Tongues in Cheek(s): a Grammar Question
Image via WikipediaOkay wordsmiths not eating turkey quite yet today, I have a question of language–more particularly, of singular versus plural in phrases, thusly:
If more than one of them shows up at court, we don’t speak of “attorney at laws” but put the plural on the first time, as it is the person there in more than one-ness: Attorneys-at-law.
But consider the phrase “right of way.” If we speak of more than one, it is not the rights in multiple but the way, the corridor, hence the “right-of-ways are in need of clearing” and not the rights-of-way. To my ear, the latter sounds very awkward.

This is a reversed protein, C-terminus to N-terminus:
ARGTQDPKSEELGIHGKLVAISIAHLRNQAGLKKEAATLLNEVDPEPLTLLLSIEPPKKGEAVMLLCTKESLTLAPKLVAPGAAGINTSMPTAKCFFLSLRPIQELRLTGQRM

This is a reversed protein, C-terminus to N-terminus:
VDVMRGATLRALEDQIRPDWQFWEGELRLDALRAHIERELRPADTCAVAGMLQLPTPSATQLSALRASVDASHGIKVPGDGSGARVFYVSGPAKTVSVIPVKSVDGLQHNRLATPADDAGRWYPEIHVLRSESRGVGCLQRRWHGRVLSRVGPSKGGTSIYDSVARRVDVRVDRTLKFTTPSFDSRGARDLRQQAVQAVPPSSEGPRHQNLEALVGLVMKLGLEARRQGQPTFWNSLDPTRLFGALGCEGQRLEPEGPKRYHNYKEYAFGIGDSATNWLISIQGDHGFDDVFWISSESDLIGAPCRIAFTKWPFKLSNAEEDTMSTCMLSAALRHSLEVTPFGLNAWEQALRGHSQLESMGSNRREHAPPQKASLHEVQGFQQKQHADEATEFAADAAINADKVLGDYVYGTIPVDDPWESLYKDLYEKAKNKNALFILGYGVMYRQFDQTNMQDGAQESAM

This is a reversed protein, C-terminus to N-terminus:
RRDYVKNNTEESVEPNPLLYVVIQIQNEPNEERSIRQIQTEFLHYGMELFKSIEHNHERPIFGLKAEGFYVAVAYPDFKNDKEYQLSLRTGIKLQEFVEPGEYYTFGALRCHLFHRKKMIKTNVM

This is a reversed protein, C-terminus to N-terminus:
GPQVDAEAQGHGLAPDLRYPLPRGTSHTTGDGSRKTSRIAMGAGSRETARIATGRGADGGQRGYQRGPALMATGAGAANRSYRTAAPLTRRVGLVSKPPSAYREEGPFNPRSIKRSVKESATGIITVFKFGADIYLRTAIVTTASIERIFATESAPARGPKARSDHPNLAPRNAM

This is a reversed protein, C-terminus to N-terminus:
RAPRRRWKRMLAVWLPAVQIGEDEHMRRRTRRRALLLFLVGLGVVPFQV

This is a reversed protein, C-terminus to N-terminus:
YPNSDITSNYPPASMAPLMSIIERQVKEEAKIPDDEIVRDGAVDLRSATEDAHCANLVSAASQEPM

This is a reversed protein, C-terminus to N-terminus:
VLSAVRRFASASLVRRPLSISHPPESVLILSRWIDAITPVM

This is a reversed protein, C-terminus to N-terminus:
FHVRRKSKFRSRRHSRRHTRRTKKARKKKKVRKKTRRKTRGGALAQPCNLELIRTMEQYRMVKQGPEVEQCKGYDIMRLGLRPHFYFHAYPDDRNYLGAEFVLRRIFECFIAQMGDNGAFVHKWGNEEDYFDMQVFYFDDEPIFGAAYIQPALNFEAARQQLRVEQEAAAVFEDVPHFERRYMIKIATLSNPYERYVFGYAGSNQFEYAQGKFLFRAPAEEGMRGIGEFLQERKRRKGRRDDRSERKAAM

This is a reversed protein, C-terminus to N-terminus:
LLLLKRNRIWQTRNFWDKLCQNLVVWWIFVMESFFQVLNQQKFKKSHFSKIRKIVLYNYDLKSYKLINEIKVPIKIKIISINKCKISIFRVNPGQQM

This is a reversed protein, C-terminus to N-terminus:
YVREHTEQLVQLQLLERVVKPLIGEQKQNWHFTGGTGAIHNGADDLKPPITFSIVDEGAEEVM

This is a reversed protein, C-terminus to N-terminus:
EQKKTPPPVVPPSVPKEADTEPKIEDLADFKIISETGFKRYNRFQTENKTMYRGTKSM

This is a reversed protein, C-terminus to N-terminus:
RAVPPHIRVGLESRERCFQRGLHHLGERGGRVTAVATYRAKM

And yet, in places that would know this kind of thing, I read rights-of-way, so I’m wrong here? Let me know your opinion and also any informed judgment you have based on both common practice or the laws of grammar.
I have to use this phrase repeatedly in something I need to send off soon. Hep me!